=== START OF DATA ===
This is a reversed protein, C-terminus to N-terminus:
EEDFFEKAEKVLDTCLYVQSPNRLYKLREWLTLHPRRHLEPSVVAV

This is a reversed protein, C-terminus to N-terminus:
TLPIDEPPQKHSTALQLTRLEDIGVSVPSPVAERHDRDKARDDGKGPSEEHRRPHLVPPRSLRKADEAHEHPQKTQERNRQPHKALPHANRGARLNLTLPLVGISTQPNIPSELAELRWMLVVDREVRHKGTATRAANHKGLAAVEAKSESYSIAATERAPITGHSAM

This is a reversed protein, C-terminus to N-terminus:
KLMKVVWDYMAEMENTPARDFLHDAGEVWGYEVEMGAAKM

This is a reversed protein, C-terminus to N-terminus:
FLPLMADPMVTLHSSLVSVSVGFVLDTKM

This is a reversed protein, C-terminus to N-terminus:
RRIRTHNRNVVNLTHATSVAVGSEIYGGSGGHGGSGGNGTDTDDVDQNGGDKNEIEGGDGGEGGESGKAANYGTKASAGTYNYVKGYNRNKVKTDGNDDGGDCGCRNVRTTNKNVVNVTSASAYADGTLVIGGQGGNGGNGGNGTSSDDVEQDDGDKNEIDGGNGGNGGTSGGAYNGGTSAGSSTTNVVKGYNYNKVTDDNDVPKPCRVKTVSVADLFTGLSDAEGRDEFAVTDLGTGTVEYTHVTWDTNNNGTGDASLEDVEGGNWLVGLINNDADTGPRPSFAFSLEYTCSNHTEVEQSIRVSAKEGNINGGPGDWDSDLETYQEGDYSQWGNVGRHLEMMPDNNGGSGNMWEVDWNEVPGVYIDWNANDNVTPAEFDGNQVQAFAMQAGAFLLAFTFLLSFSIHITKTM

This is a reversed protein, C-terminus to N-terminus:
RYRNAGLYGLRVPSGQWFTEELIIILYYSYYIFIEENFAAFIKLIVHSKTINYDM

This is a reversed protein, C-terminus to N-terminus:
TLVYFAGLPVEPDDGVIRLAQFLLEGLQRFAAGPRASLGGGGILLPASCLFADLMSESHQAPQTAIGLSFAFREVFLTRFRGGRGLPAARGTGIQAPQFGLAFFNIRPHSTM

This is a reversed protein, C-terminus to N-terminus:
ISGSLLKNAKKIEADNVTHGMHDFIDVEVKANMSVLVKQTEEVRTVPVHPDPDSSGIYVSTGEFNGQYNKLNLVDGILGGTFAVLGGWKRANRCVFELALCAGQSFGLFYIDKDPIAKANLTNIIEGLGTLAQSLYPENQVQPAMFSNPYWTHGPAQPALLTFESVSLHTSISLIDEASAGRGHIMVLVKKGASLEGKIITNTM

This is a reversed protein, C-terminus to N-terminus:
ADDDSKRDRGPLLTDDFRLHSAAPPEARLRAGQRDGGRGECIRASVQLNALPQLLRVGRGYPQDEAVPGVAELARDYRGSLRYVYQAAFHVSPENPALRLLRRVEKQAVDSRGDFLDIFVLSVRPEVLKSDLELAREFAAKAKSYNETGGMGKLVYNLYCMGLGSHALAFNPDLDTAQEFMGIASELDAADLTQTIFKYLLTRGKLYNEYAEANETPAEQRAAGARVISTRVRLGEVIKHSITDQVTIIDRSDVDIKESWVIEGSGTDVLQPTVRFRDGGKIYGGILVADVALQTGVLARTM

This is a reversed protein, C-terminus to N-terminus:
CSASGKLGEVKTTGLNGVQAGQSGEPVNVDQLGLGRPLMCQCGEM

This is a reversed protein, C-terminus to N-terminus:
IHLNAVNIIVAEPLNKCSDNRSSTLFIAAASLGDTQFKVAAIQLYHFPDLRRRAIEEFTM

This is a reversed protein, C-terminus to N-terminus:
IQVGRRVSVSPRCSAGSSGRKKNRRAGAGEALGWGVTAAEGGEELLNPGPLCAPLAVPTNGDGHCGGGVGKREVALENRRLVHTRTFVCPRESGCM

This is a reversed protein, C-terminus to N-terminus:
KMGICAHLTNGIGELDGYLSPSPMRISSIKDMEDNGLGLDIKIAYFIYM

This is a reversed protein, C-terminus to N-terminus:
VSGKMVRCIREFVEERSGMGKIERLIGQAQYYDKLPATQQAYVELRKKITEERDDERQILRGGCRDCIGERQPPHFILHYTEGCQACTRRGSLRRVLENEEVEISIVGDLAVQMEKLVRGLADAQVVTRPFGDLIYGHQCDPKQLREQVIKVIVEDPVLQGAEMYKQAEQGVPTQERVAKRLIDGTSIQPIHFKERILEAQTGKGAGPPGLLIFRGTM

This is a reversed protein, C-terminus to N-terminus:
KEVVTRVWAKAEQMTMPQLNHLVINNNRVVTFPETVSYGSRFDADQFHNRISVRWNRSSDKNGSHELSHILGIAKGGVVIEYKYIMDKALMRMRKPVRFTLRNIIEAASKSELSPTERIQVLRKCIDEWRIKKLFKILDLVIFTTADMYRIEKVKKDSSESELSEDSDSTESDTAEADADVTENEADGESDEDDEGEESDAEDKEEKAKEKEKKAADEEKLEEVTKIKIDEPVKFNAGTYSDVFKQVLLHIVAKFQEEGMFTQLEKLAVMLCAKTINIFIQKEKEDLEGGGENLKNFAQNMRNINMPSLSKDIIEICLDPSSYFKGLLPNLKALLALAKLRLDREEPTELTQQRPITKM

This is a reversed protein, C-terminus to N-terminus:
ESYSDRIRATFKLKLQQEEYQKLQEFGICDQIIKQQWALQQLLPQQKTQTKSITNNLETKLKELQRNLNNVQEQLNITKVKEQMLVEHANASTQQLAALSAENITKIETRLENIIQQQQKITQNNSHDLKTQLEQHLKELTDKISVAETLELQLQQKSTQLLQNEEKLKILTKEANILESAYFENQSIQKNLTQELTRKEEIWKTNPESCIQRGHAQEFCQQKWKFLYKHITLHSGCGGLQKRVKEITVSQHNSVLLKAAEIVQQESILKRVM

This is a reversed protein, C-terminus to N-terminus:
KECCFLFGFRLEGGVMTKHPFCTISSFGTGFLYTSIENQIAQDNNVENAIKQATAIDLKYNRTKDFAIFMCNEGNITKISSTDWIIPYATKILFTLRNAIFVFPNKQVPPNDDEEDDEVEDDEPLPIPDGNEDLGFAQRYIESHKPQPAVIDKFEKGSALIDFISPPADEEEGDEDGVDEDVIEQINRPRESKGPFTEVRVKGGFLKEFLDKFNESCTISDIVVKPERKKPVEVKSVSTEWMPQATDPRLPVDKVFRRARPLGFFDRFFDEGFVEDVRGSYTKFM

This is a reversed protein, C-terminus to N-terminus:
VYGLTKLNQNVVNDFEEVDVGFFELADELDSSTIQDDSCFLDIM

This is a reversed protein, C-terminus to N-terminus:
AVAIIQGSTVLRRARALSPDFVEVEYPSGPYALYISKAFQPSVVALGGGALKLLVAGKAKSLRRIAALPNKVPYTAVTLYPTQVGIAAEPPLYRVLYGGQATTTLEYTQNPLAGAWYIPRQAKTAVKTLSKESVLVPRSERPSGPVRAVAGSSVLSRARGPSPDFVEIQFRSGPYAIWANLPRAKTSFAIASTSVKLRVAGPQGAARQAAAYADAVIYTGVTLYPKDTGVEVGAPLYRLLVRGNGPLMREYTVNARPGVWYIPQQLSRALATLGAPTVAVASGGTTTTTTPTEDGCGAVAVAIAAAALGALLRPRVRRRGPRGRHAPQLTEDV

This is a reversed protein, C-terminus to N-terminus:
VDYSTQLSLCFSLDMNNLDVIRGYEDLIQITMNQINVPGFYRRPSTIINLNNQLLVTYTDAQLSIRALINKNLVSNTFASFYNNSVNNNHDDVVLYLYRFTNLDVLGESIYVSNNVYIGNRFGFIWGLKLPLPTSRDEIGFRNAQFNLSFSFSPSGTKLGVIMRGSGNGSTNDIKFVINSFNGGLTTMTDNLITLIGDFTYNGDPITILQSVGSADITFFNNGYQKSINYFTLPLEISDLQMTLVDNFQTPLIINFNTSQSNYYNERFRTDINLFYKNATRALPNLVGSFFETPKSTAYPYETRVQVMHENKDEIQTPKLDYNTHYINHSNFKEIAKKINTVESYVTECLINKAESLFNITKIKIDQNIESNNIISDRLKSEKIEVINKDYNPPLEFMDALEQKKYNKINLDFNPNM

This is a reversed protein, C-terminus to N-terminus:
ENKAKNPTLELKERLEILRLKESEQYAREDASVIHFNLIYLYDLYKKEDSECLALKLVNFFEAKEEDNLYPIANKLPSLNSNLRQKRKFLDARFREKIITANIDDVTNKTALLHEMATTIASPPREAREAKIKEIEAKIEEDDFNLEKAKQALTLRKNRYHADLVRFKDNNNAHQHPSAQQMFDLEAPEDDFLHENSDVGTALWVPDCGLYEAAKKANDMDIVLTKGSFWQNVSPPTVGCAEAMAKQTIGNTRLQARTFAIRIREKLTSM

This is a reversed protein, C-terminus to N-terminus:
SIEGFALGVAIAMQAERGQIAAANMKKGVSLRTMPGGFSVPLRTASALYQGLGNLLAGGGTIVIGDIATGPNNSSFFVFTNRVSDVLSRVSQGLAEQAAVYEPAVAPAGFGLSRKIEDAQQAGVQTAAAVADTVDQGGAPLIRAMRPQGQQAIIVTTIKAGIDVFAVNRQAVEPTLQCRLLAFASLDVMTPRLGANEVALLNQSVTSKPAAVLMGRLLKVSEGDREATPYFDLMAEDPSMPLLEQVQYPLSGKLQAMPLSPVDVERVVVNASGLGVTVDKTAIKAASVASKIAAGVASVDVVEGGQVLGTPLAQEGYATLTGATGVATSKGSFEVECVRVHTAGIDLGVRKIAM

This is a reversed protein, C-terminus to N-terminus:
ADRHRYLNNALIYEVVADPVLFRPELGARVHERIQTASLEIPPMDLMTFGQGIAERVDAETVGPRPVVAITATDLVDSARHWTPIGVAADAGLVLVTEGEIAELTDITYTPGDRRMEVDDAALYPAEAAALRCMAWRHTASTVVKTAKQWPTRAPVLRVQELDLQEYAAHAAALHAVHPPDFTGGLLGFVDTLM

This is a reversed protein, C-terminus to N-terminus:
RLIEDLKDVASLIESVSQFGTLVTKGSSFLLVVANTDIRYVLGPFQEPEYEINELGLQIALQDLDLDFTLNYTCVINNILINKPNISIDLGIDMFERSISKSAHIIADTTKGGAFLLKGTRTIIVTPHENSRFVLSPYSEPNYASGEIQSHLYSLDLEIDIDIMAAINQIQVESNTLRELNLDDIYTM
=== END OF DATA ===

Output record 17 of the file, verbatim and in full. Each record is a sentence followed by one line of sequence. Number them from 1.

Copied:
This is a reversed protein, C-terminus to N-terminus:
KECCFLFGFRLEGGVMTKHPFCTISSFGTGFLYTSIENQIAQDNNVENAIKQATAIDLKYNRTKDFAIFMCNEGNITKISSTDWIIPYATKILFTLRNAIFVFPNKQVPPNDDEEDDEVEDDEPLPIPDGNEDLGFAQRYIESHKPQPAVIDKFEKGSALIDFISPPADEEEGDEDGVDEDVIEQINRPRESKGPFTEVRVKGGFLKEFLDKFNESCTISDIVVKPERKKPVEVKSVSTEWMPQATDPRLPVDKVFRRARPLGFFDRFFDEGFVEDVRGSYTKFM